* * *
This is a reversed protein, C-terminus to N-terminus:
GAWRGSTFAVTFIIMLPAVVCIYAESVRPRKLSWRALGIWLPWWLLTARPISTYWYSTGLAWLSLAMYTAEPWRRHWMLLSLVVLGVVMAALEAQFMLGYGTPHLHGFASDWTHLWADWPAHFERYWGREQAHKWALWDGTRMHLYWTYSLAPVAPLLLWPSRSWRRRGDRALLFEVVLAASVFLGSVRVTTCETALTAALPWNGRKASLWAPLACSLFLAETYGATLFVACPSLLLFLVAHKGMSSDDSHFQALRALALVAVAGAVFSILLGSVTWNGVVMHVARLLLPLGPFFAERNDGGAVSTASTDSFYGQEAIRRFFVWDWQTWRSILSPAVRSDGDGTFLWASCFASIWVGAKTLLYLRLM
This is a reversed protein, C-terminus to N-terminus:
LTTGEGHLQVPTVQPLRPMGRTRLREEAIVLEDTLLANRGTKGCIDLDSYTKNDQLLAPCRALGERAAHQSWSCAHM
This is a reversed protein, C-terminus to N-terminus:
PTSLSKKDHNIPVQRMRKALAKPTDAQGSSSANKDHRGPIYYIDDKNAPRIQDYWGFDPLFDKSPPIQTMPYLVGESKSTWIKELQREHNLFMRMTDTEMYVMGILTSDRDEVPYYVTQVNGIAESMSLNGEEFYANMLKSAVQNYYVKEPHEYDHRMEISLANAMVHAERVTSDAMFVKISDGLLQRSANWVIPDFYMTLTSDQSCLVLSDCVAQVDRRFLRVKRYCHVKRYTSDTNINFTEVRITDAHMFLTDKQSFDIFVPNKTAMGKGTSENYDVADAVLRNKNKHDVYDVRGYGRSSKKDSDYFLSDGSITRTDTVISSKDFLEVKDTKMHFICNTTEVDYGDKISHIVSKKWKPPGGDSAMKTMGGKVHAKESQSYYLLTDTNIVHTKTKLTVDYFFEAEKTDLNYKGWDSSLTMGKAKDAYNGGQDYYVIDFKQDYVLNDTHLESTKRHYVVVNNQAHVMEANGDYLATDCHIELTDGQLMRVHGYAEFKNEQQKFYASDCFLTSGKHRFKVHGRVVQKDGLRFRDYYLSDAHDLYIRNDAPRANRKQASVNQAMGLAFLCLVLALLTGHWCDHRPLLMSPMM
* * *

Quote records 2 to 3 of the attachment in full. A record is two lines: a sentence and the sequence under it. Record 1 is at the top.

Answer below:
This is a reversed protein, C-terminus to N-terminus:
LTTGEGHLQVPTVQPLRPMGRTRLREEAIVLEDTLLANRGTKGCIDLDSYTKNDQLLAPCRALGERAAHQSWSCAHM
This is a reversed protein, C-terminus to N-terminus:
PTSLSKKDHNIPVQRMRKALAKPTDAQGSSSANKDHRGPIYYIDDKNAPRIQDYWGFDPLFDKSPPIQTMPYLVGESKSTWIKELQREHNLFMRMTDTEMYVMGILTSDRDEVPYYVTQVNGIAESMSLNGEEFYANMLKSAVQNYYVKEPHEYDHRMEISLANAMVHAERVTSDAMFVKISDGLLQRSANWVIPDFYMTLTSDQSCLVLSDCVAQVDRRFLRVKRYCHVKRYTSDTNINFTEVRITDAHMFLTDKQSFDIFVPNKTAMGKGTSENYDVADAVLRNKNKHDVYDVRGYGRSSKKDSDYFLSDGSITRTDTVISSKDFLEVKDTKMHFICNTTEVDYGDKISHIVSKKWKPPGGDSAMKTMGGKVHAKESQSYYLLTDTNIVHTKTKLTVDYFFEAEKTDLNYKGWDSSLTMGKAKDAYNGGQDYYVIDFKQDYVLNDTHLESTKRHYVVVNNQAHVMEANGDYLATDCHIELTDGQLMRVHGYAEFKNEQQKFYASDCFLTSGKHRFKVHGRVVQKDGLRFRDYYLSDAHDLYIRNDAPRANRKQASVNQAMGLAFLCLVLALLTGHWCDHRPLLMSPMM